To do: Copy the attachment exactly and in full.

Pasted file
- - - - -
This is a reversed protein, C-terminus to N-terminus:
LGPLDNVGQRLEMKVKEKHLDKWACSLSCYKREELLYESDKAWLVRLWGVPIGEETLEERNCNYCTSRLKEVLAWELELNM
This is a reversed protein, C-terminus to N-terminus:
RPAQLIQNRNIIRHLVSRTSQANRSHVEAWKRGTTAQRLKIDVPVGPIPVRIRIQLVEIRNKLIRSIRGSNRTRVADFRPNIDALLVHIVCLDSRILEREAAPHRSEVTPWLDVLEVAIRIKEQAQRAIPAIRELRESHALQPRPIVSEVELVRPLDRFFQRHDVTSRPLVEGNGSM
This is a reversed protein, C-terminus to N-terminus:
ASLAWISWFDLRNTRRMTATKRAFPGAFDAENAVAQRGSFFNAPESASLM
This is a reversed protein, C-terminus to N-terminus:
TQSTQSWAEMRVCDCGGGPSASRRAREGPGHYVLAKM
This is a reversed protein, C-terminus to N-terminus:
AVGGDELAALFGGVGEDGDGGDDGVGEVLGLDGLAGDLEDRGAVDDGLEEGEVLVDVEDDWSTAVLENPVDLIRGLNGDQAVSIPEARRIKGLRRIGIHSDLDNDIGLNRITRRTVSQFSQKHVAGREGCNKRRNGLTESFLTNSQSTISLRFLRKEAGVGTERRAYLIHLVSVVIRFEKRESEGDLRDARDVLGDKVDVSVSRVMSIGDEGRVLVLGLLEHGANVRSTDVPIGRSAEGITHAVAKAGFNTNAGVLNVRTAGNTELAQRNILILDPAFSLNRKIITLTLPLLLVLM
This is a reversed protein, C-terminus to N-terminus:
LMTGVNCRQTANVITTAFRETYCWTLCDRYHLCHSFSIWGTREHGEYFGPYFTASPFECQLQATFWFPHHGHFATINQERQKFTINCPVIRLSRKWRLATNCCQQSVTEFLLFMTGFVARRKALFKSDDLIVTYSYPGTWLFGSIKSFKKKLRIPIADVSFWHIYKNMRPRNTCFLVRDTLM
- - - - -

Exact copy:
This is a reversed protein, C-terminus to N-terminus:
LGPLDNVGQRLEMKVKEKHLDKWACSLSCYKREELLYESDKAWLVRLWGVPIGEETLEERNCNYCTSRLKEVLAWELELNM
This is a reversed protein, C-terminus to N-terminus:
RPAQLIQNRNIIRHLVSRTSQANRSHVEAWKRGTTAQRLKIDVPVGPIPVRIRIQLVEIRNKLIRSIRGSNRTRVADFRPNIDALLVHIVCLDSRILEREAAPHRSEVTPWLDVLEVAIRIKEQAQRAIPAIRELRESHALQPRPIVSEVELVRPLDRFFQRHDVTSRPLVEGNGSM
This is a reversed protein, C-terminus to N-terminus:
ASLAWISWFDLRNTRRMTATKRAFPGAFDAENAVAQRGSFFNAPESASLM
This is a reversed protein, C-terminus to N-terminus:
TQSTQSWAEMRVCDCGGGPSASRRAREGPGHYVLAKM
This is a reversed protein, C-terminus to N-terminus:
AVGGDELAALFGGVGEDGDGGDDGVGEVLGLDGLAGDLEDRGAVDDGLEEGEVLVDVEDDWSTAVLENPVDLIRGLNGDQAVSIPEARRIKGLRRIGIHSDLDNDIGLNRITRRTVSQFSQKHVAGREGCNKRRNGLTESFLTNSQSTISLRFLRKEAGVGTERRAYLIHLVSVVIRFEKRESEGDLRDARDVLGDKVDVSVSRVMSIGDEGRVLVLGLLEHGANVRSTDVPIGRSAEGITHAVAKAGFNTNAGVLNVRTAGNTELAQRNILILDPAFSLNRKIITLTLPLLLVLM
This is a reversed protein, C-terminus to N-terminus:
LMTGVNCRQTANVITTAFRETYCWTLCDRYHLCHSFSIWGTREHGEYFGPYFTASPFECQLQATFWFPHHGHFATINQERQKFTINCPVIRLSRKWRLATNCCQQSVTEFLLFMTGFVARRKALFKSDDLIVTYSYPGTWLFGSIKSFKKKLRIPIADVSFWHIYKNMRPRNTCFLVRDTLM